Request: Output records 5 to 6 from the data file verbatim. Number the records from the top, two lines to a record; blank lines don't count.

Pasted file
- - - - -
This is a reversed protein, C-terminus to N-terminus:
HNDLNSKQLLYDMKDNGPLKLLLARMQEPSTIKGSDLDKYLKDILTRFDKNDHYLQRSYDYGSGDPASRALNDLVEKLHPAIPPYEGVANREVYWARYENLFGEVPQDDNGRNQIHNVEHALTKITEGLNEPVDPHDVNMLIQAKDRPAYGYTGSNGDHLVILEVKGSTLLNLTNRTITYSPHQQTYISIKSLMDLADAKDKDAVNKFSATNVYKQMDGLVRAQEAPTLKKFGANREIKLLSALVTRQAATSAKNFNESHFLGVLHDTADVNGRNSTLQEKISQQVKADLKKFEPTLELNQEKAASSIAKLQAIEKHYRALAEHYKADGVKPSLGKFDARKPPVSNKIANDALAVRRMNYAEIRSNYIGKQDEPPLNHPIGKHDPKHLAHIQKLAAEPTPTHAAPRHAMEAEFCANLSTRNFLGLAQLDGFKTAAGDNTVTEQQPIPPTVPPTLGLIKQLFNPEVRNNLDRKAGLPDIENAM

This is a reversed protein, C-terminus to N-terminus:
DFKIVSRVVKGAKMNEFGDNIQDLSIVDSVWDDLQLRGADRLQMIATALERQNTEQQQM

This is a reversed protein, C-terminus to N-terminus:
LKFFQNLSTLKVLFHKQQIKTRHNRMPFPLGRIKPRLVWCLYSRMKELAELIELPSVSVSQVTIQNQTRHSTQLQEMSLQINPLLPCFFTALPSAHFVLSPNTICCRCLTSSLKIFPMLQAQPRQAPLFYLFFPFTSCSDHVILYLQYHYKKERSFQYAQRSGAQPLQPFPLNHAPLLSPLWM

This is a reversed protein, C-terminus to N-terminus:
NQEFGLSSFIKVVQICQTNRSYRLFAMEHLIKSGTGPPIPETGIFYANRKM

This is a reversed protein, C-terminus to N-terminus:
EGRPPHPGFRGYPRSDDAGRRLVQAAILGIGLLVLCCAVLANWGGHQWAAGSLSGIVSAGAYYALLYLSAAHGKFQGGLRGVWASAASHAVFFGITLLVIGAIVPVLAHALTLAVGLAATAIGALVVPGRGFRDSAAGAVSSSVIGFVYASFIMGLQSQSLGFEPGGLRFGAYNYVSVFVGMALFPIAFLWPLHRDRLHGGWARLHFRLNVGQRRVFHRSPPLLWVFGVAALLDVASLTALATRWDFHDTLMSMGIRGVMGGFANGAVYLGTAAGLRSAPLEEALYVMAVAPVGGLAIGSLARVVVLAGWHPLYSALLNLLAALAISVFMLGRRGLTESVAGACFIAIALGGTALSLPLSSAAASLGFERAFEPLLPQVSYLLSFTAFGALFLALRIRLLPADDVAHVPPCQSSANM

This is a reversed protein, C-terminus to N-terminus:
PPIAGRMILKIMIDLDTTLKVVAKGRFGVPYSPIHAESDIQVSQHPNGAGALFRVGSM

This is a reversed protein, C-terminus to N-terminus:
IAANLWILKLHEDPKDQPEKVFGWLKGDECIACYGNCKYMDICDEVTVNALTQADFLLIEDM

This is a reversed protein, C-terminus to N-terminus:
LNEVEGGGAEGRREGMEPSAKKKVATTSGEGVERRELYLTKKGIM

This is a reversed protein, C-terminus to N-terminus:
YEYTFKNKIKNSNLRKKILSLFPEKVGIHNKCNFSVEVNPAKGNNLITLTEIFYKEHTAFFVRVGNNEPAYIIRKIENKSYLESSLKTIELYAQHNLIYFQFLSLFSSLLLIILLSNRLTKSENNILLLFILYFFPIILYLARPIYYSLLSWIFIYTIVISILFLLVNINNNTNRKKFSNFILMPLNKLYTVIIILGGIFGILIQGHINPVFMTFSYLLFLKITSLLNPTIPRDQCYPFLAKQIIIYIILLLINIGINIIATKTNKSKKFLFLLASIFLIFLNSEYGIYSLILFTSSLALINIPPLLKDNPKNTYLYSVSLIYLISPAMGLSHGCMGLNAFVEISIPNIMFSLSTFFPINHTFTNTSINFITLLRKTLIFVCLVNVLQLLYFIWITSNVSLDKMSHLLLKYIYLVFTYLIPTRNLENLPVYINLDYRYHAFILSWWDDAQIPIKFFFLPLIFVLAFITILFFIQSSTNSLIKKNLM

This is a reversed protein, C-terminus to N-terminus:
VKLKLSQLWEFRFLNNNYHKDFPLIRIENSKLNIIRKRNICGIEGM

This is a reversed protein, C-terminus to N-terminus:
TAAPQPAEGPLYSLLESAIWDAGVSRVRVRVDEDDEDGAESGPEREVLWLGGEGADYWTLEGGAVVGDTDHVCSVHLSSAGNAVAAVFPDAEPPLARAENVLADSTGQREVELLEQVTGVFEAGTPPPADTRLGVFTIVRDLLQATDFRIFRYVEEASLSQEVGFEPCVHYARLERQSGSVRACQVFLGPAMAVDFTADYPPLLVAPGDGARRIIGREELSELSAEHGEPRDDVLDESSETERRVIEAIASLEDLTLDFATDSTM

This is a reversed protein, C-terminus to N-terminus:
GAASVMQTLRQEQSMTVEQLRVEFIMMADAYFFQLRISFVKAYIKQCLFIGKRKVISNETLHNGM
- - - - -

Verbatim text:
This is a reversed protein, C-terminus to N-terminus:
EGRPPHPGFRGYPRSDDAGRRLVQAAILGIGLLVLCCAVLANWGGHQWAAGSLSGIVSAGAYYALLYLSAAHGKFQGGLRGVWASAASHAVFFGITLLVIGAIVPVLAHALTLAVGLAATAIGALVVPGRGFRDSAAGAVSSSVIGFVYASFIMGLQSQSLGFEPGGLRFGAYNYVSVFVGMALFPIAFLWPLHRDRLHGGWARLHFRLNVGQRRVFHRSPPLLWVFGVAALLDVASLTALATRWDFHDTLMSMGIRGVMGGFANGAVYLGTAAGLRSAPLEEALYVMAVAPVGGLAIGSLARVVVLAGWHPLYSALLNLLAALAISVFMLGRRGLTESVAGACFIAIALGGTALSLPLSSAAASLGFERAFEPLLPQVSYLLSFTAFGALFLALRIRLLPADDVAHVPPCQSSANM

This is a reversed protein, C-terminus to N-terminus:
PPIAGRMILKIMIDLDTTLKVVAKGRFGVPYSPIHAESDIQVSQHPNGAGALFRVGSM